I live in Massachusetts, in the Northeastern region of the United States.
As a lover of bees, I'd like to learn how to identify some varieties, including their behavior, and how they're raised. Major types of bee habitats include domestic, meaning hand-raised in hives by beekeepers, frequently in someone's yard; and wild (also called feral), being raised without human intervention, in the woods and other natural areas.
When I have bees eating in my yard, I'd like to know how to tell if they're being raised in a local hive, or if they live in the wild but are stopping by on their way someplace else? One reason I ask is, if they're being raised locally, I'd like to try to find the beekeeper!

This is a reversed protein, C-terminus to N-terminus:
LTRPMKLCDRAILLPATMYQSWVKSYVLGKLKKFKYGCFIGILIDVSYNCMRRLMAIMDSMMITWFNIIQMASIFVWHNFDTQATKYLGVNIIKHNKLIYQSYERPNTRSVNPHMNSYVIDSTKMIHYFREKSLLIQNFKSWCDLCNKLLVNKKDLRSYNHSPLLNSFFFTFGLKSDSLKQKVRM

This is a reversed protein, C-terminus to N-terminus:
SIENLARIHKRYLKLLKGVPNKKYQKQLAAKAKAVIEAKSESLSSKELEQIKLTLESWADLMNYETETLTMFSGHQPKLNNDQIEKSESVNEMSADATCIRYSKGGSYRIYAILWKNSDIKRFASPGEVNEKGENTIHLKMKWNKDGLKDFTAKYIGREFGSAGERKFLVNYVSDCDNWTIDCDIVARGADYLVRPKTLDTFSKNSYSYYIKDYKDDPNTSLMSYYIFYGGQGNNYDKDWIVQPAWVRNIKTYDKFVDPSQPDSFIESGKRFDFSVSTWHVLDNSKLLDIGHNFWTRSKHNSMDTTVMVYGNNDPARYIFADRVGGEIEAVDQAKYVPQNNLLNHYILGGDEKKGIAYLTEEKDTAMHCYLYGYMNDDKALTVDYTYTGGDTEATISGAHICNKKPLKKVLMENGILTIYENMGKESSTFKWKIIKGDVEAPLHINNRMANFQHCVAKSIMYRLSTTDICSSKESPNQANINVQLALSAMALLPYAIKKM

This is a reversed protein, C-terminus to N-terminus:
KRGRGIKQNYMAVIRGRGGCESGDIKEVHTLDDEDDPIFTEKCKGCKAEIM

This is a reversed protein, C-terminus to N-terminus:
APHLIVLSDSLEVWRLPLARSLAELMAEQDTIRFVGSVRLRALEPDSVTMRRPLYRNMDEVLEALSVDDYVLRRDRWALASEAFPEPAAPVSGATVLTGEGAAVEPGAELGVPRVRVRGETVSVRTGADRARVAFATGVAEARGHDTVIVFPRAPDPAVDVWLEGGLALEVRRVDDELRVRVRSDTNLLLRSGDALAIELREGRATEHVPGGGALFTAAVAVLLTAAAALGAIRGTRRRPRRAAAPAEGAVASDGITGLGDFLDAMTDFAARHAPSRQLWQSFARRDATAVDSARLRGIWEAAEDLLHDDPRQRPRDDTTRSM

This question was inspired by a different question about the possible effect of bees on hummingbirds at the hummingbird feeders in my yard.
These are the bees to which I was referring.
A former beekeeper, 243DRob, posted a comment, in part:
Those are domesticated honey bees. They came from a local hive within 3 miles of your home. The bees will use your "nectar" to make honey. If their hive is owned by a beekeeper (most likely), then your "nectar" will end up in the honey they sell.
I was fascinated to learn that. Obviously, as a beekeeper, a quick look at a picture was all he needed to make the identification. As a layperson, can I learn to do it without much difficulty?
What obvious things should I look for? What about size; shape; color; how they interact with each other or birds; which flowers they like; which type of hummingbird nectar or feeder; the time of the day; the month or season; the presence or absence of other pollinators; or some other variable I haven't mentioned?
I'm hoping that depth of knowledge isn't necessary for this question.